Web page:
Until the end of World War I, only French and other European colonizers played soccer. However, Tunisians started playing football as it defied French colonization. Tunisians tried to form their own teams only to be stopped by colonial authorities, but in 1919 they licensed the first Tunisian football team called “Espérance Sportive de Tunis (Sporting Hope of Tunis).” Only the well-educated and elite played on the team which would later serve as an important organization to achieve national liberation from the French. 

Soccer is deeply rooted in Tunisian culture and Jabeur herself accredits her success on grass courts to soccer: “I love grass. I have a love relationship with the grass. Everything started with football because I’m a huge [soccer] fan.”

Jabeur made tennis more than just a sport, but a way for Tunisians to find a positive focus during difficult times. She caught the attention of a country where football revolved around its culture through her accolades. Before, many Tunisians thought of tennis as restrained only for the elite. Now that they see Jabeur, a daughter of two middle-class parents, playing tennis and dominating the court, opinions of tennis have changed drastically. Sarra, a Tunisian law student said: “Even though I was not interested in tennis, I would cheer for her regardless of what she has achieved.”   

The “Ons- Effect”

According to the Tunisian Tennis Federation, the number of tennis players in Tunisia tripled which can be attributed to Jabeur’s efforts. Parents are beginning to enroll their children in tennis and young players from junior leagues are naming her as their idols. Residents are demanding more available tennis courts since there are only a few tennis clubs—all are private initiatives.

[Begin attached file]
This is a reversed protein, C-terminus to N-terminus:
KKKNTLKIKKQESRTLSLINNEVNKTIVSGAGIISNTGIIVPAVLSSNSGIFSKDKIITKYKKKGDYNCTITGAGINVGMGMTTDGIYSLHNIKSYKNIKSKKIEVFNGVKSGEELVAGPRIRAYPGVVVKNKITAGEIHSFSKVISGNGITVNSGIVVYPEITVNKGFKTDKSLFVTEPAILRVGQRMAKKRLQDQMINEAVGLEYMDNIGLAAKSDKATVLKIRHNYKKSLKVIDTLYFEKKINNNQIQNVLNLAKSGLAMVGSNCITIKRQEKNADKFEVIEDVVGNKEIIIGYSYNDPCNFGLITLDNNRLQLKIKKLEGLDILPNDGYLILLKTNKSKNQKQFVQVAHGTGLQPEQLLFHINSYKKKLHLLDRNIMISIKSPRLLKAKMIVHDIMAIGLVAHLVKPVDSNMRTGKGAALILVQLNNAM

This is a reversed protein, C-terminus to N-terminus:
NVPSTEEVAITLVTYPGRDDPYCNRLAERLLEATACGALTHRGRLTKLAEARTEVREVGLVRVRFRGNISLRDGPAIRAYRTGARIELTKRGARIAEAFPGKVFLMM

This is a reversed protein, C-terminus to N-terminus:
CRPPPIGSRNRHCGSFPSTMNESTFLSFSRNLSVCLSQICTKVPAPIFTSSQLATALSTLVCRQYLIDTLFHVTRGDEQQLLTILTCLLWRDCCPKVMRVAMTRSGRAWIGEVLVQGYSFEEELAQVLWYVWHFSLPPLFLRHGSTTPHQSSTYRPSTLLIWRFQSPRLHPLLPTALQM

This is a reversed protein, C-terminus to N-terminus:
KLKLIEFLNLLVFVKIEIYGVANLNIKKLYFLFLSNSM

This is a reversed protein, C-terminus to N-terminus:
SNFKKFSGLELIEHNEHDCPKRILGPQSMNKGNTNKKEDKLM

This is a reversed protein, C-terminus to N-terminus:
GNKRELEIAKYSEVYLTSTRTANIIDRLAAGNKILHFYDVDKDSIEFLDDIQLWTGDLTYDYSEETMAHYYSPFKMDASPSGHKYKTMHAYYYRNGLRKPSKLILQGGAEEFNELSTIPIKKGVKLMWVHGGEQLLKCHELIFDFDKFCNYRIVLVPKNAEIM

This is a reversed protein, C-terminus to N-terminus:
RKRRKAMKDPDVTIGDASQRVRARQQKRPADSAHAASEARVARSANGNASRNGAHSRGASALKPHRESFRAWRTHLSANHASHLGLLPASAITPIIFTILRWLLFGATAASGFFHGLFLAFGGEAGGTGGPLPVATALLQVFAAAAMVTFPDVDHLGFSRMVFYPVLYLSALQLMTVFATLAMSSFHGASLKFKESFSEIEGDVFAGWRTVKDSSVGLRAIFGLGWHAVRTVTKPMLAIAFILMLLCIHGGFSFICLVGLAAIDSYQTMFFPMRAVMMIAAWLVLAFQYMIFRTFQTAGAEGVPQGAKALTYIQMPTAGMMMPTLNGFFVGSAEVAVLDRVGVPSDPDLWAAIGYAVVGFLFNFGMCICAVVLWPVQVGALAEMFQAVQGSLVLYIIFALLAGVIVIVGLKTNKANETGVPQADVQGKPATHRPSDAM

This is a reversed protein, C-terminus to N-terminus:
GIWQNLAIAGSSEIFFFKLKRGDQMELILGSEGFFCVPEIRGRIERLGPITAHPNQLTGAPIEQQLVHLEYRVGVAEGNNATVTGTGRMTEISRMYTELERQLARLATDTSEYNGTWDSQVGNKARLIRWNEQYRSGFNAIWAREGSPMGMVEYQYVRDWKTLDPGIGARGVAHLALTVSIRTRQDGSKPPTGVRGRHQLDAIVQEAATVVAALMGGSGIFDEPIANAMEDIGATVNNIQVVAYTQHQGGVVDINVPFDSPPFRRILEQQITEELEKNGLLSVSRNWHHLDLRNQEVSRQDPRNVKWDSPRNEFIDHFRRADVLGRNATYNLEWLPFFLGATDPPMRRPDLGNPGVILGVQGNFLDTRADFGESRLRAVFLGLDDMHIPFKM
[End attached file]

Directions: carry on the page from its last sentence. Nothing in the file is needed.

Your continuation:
Over the past five years, approximately 20 more tennis clubs have opened up. This breakthrough offers a bright future for those who want to follow in Jabeur’s footsteps and has raised awareness around the challenges of being an athlete from Tunisia. 

A Look into the Future

Many discussions surrounding Jabeur’s journey have brought up conversations regarding sports and funding in Tunisia. Many young Tunisians would like to believe that Jabeur’s legacy will continue through generations but are doubtful as the lack of government funding and support in sports persists. 

There are, however, various players from the Middle East on the rise. Mayar Sherif is the highest-ranked Egyptian player (ranked 31) and also competed in the 2023 US Open. In 2022, she surpassed Ismail El-Shafei, an Egyptian tennis legend who ranked number 34 in 1975 at his peak. Ons Jabeur and Mayar Sherif competing in Wimbledon 2023 was the first time in history that two Arab women were ranked in a Grand Slam. There are also various African tennis players in the junior league. Aya El Ouni, a Moroccan tennis player, played in the Australian Open in 20222, and before that played at the Billie Jean Cup in Nairobi where she played against another African rising player, Angella Okutoyi. 

In the midst of excitement for American tennis due to the US Open, it is important to recognize the continued efforts and accomplishments players from the Middle East bring to this tournament. Jabeur is a catalyst for the start of tennis in the Middle East and is a role model to all those watching.